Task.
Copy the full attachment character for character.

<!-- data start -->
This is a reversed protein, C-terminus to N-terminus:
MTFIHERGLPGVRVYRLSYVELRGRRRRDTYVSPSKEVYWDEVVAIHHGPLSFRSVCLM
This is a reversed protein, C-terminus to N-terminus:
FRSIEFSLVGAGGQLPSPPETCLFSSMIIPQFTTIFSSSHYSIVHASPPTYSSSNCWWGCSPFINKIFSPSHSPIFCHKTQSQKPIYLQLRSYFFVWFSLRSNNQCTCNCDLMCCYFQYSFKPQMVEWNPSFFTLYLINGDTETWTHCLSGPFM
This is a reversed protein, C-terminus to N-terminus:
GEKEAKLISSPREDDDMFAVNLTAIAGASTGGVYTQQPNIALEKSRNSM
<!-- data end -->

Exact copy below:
This is a reversed protein, C-terminus to N-terminus:
MTFIHERGLPGVRVYRLSYVELRGRRRRDTYVSPSKEVYWDEVVAIHHGPLSFRSVCLM
This is a reversed protein, C-terminus to N-terminus:
FRSIEFSLVGAGGQLPSPPETCLFSSMIIPQFTTIFSSSHYSIVHASPPTYSSSNCWWGCSPFINKIFSPSHSPIFCHKTQSQKPIYLQLRSYFFVWFSLRSNNQCTCNCDLMCCYFQYSFKPQMVEWNPSFFTLYLINGDTETWTHCLSGPFM
This is a reversed protein, C-terminus to N-terminus:
GEKEAKLISSPREDDDMFAVNLTAIAGASTGGVYTQQPNIALEKSRNSM